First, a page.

- Universidad de la Tierra, San Cristobal de las Casas, Chiapas. UniTierra is a project in truly integral education for autonomy, offering three month courses for indigenous youth in electricity, carpentry, music, organic agriculture, sewing, cooking, computers, auto mechanics, etc while also coordinating philosophical, theological, and political study in Latin American social movements and the pursuit of autonomy. Between 80 and 130 indigenous youth attend UniTierra at any given time. UniTierra is located on the outskirts of San Cristobal on a densely forested hill side. Students live in dormitories on the grounds of UniTierra.
- Comunicación Campesina y Popular (COMCAMPO), San Cristobal de las Casas, Chiapas. COMCAMPO organizes community radio stations in barrios around San Cristobal de las Casas. Currently COMCAMPO facilitates three community radio stations, with community members assuming full control over content and management of the stations. Students live with the Director of COMCAMPO in San Cristobal de las Casas.
- Consejo Nacional Urbano y Campesino (CNUC), Tlaxcala. CNUC has active committees in 23 rural Tlaxcalan communities dealing with the agricultural crisis, organic agriculture, the defense of native corn, women's empowerment, health, etc. As an adherent to the Sixth Declaration of the Lacandon Jungle, CNUC is committed to autonomous organizing and direct democracy. Students live with campesino families who are active members of CNUC. Students may work with CNUC on a number of projects, including:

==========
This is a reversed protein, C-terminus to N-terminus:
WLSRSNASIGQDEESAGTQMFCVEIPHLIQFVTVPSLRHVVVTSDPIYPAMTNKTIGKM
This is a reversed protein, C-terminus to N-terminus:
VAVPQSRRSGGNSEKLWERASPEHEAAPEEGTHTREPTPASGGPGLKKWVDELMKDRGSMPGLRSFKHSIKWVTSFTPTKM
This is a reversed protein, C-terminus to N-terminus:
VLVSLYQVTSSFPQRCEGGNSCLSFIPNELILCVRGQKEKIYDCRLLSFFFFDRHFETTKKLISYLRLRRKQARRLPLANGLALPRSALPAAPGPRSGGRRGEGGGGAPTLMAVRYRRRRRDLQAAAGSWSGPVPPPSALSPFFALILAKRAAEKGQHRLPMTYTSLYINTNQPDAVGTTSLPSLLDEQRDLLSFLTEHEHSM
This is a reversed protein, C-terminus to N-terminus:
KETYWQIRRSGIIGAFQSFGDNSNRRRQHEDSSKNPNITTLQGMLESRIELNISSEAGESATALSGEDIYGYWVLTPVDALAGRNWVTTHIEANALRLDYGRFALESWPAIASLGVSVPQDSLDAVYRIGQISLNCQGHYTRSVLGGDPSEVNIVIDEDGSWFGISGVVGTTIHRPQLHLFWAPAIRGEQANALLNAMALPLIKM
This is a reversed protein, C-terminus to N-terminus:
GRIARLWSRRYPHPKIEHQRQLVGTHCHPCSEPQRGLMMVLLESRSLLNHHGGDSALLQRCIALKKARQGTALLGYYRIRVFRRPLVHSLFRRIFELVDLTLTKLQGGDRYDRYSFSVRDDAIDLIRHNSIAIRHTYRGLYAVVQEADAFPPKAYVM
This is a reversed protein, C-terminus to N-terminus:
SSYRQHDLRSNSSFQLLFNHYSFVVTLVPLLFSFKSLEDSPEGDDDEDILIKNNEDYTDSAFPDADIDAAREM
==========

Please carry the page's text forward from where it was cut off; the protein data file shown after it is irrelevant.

- Asamblea Nacional de Braceros, Tlaxcala. The Asamblea is organized by CNUC and includes more than 6,000 former Braceros who harvested fruits and vegetables during the post-World War II Bracero Program. The US and Mexican governments deducted 10% of the Bracero paychecks for a retirement fund, but the money "disappeared." Now the former Braceros, senior members of their communities, are organizing to recoup their retirement funds and to address problems faced by the current generation of undocumented workers who are often their grandchildren. Students live with a member of the Asamblea or a member of CNUC.
- Unión Popular Apizaquense Democrático e Independiente (UPADI), Apizaco, Tlaxcala. UPADI is organized by CNUC and is composed of urban residents in Tlaxcala's second largest city, Apizaco. UPADI has about 3,000 members and organizes around issues of popular power and community budgeting regarding property taxes, privatization of garbage collection, privatization of water resources, etc. Students live with a member of UPADI or a member of CNUC.
Video on corn and CNUC by program alum Clayton Conn
Video on the Braceros' (agricultural guest workers) struggle for stolen wages by program alum Francisco Diaz
- Frente Popular Francisco Villa Independiente-UNOPII (FPFVI), Mexico City. The FPFVI, also known as "Los Panchos," is the largest independent community housing movement in Mexico, with more than 20 settlements in Mexico City and affiliates in Chiapas. Each settlement involves a land occupation, followed by construction of houses and infrastructure by the members of the settlement. The FPFVI is an adherent to the Sixth Declaration of the Lacandon Jungle and is dedicated to anti-capitalist, independent and autonomous organization. Students live in one of the FPFVI's established settlements and work directly with the youth culture committee that directs much of the political and cultural education work for Los Panchos.